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Posted on 17th August 2018

The advent of cryptocurrency has definitely given us a lot of new terms: decentralized, tokens, crowd sale, ICO, and etc. ICOs stand as the vital part to embark on the conquest of new tech. IPOs and ICOs, because the names are very similar, a lot have assumed that both are quite the same. But they are different in every aspect except for one: funding. Here are major differences that set them apart.

IPO (Initial Public Offering)

IPO is the way of an established company to go public to get funding for expansion and new projects. It involves many formalities before a company can take it to the public. The revenue record, size, net worth and everything is taken into account for the eligibility.

ICO (Initial Coin Offering)

ICO is employed by start-ups to generate the funding required for their project. It is the process of creating and selling tokens. Anyone with an internet connection can buy the tokens if they find potential in the project.

What is Required?

There are a full list check-boxes for the company to fulfil in order to prove eligibility for IPO. For an enterprise to have minimum earning threshold and a good record, it has to established and well-off. The legal process might require the help of lawyers, brokers, and banks before the launch of IPO.

And then there is the prospectus, a legal declaration on the issuance of the company’s shares to the public. The prospectus has every detail on the company and the shares to help the potential investors decide of the IPO.

ICO, on the other hand, doesn’t have a regulatory framework or protocol; and most just publish the white paper to back their project. The white paper is the document detailing the project: how it works? what does it serve? what is the technology?

ICO is perfect for start-ups to bring in the fund necessary to develop and launch their product and service. And, doesn’t really require the help of banks and brokers.

Who is the investor?

In IPOs, only a little part is left for retail investors as the mountainous investing is performed mostly by banks. But, owning a stock of a company is having a stake in the company. Shareholders receive dividends every year based on the company’s performance and the number of stocks they own. They can also sell their stocks when the share prices surge to make profits.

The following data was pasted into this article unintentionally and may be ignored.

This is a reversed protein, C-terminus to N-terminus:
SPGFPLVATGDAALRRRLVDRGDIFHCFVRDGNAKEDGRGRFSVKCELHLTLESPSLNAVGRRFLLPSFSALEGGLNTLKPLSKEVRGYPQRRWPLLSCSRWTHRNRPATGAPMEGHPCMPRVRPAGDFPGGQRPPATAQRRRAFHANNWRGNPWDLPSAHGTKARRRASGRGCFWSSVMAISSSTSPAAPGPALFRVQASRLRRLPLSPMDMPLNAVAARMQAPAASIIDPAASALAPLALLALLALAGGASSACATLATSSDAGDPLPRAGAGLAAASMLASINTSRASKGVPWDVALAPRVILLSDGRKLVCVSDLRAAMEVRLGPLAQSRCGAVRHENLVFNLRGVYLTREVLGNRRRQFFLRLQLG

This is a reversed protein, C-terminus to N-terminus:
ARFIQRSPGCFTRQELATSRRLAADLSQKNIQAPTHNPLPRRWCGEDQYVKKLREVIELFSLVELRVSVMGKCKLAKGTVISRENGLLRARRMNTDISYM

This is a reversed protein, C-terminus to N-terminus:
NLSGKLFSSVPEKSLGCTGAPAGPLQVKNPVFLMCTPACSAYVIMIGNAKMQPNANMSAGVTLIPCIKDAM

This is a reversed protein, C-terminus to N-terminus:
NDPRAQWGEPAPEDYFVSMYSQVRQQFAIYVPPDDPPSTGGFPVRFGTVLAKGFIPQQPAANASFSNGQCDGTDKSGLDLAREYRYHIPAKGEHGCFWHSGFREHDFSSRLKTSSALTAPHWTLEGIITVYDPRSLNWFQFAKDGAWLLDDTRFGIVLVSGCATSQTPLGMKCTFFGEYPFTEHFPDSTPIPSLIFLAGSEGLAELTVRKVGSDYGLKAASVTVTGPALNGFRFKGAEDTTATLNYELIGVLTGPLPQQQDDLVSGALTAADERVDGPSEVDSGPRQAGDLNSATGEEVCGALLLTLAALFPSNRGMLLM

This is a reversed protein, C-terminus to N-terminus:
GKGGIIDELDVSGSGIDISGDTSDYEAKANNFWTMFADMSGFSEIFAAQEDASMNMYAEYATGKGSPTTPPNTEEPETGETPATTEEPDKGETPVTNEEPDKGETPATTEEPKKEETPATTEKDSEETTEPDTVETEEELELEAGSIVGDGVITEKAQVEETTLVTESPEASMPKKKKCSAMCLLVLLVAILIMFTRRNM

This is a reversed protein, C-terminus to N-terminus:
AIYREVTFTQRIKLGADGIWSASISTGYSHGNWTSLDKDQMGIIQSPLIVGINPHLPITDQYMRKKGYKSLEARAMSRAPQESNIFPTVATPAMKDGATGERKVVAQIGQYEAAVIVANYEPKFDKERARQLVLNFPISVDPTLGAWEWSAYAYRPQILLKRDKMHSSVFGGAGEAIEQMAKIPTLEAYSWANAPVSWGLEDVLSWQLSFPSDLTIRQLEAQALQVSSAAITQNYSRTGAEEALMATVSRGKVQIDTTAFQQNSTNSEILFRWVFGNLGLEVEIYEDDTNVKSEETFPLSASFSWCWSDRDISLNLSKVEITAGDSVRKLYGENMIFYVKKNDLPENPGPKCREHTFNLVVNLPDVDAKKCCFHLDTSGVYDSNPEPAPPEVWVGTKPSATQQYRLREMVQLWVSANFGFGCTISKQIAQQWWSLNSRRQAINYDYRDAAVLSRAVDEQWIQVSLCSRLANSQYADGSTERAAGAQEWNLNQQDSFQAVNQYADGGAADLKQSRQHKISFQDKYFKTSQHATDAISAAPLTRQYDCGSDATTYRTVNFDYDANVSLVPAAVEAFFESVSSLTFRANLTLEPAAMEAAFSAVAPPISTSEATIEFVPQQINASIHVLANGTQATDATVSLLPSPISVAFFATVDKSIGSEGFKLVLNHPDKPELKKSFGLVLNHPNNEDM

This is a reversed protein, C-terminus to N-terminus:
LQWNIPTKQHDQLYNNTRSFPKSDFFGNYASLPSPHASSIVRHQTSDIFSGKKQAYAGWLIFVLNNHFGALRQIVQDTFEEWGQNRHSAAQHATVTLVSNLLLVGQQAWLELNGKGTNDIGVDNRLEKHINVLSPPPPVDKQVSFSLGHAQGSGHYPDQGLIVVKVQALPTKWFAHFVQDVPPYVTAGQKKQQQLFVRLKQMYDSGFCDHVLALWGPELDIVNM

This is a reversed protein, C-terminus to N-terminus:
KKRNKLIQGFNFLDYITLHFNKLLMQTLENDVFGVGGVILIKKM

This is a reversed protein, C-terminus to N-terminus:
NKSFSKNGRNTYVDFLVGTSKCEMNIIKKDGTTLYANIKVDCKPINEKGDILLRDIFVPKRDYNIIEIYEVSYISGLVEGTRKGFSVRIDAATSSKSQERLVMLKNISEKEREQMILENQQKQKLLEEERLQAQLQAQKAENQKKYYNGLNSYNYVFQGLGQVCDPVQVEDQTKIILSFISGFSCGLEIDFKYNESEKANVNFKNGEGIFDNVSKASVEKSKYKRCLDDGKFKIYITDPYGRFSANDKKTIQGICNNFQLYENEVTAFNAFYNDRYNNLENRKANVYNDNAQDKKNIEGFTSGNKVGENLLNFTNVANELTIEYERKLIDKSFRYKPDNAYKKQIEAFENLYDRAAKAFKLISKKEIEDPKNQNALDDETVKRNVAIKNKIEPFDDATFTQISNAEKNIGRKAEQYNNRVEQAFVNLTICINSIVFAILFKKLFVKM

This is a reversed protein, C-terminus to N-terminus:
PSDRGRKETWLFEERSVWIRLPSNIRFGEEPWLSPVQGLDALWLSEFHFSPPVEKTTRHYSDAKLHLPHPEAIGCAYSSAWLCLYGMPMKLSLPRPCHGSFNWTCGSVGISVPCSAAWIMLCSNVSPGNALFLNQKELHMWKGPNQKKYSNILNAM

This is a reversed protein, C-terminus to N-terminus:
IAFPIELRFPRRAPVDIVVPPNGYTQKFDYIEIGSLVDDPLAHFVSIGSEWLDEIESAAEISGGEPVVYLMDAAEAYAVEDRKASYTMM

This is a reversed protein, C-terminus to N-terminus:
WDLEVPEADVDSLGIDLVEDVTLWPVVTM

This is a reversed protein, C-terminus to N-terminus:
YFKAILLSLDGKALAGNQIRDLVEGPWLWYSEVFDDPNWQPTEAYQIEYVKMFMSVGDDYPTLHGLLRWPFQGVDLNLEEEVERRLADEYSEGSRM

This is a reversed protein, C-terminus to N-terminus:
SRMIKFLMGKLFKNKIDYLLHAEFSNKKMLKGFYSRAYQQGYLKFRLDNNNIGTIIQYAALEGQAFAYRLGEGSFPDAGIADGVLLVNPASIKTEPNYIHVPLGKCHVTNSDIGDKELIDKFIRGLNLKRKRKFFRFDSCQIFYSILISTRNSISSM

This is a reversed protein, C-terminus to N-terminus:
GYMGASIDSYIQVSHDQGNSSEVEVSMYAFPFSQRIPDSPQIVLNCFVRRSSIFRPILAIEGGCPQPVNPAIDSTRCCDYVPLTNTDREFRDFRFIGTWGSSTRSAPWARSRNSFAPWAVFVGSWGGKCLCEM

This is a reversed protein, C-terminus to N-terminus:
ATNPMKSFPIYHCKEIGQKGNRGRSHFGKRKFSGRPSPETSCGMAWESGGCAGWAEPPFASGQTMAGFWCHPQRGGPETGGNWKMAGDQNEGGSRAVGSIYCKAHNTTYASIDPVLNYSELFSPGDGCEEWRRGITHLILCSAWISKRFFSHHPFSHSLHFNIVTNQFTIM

ICO doesn’t come with dividends or a stake at the enterprise, and it basically varies with the company: buy/sell the token when project gets succeeds, or access to the company campus, or receive the money by the value of the tokens you own after a certain period, or whatever is furnished in the white paper. The crucial factor is that anyone with internet can invest.

What is to be trusted?

It consumes an awful lot of time to set up an IPO for there is a dictionary of legal compliance to be agreed upon. It can take up to six months for a company to come out with IPO which in turn adds up to the credibility of the company. After all, taking such a long time to undergo such checks cannot go wrong, right? Well, it is not.

ICO doesn’t require much of the time and is entirely dependent on the company. Most gets wind up in just a month or less while there are also a few cases that exceeded a couple or three.

Most consider IPO to be reliable; some even extended ICO to be a scam. But no one can deny the fact that even a well established, licensed, and successful company go bankrupt. The gravity lies in your choices of the company and project as the risk is the same in both the cases. Thorough and meticulous research before the venture can be highly beneficial and help reduces the possibility of losses.